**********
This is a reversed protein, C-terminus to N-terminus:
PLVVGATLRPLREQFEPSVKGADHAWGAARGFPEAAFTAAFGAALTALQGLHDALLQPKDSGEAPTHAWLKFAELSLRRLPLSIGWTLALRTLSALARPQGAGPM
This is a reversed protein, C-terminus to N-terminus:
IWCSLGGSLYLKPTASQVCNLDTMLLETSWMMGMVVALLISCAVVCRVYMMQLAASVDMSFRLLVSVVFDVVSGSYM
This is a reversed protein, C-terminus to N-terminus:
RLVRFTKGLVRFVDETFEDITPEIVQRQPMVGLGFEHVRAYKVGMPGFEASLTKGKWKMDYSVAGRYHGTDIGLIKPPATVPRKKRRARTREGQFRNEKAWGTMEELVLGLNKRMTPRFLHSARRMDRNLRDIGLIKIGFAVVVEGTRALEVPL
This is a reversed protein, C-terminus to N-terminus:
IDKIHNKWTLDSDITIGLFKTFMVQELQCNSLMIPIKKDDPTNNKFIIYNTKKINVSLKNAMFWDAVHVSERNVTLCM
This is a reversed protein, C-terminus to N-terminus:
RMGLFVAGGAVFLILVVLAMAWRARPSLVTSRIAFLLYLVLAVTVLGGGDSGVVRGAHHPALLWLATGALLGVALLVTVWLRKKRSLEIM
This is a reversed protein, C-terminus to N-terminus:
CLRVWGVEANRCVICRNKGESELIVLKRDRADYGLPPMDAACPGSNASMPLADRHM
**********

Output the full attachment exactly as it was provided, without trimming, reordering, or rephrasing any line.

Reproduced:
This is a reversed protein, C-terminus to N-terminus:
PLVVGATLRPLREQFEPSVKGADHAWGAARGFPEAAFTAAFGAALTALQGLHDALLQPKDSGEAPTHAWLKFAELSLRRLPLSIGWTLALRTLSALARPQGAGPM
This is a reversed protein, C-terminus to N-terminus:
IWCSLGGSLYLKPTASQVCNLDTMLLETSWMMGMVVALLISCAVVCRVYMMQLAASVDMSFRLLVSVVFDVVSGSYM
This is a reversed protein, C-terminus to N-terminus:
RLVRFTKGLVRFVDETFEDITPEIVQRQPMVGLGFEHVRAYKVGMPGFEASLTKGKWKMDYSVAGRYHGTDIGLIKPPATVPRKKRRARTREGQFRNEKAWGTMEELVLGLNKRMTPRFLHSARRMDRNLRDIGLIKIGFAVVVEGTRALEVPL
This is a reversed protein, C-terminus to N-terminus:
IDKIHNKWTLDSDITIGLFKTFMVQELQCNSLMIPIKKDDPTNNKFIIYNTKKINVSLKNAMFWDAVHVSERNVTLCM
This is a reversed protein, C-terminus to N-terminus:
RMGLFVAGGAVFLILVVLAMAWRARPSLVTSRIAFLLYLVLAVTVLGGGDSGVVRGAHHPALLWLATGALLGVALLVTVWLRKKRSLEIM
This is a reversed protein, C-terminus to N-terminus:
CLRVWGVEANRCVICRNKGESELIVLKRDRADYGLPPMDAACPGSNASMPLADRHM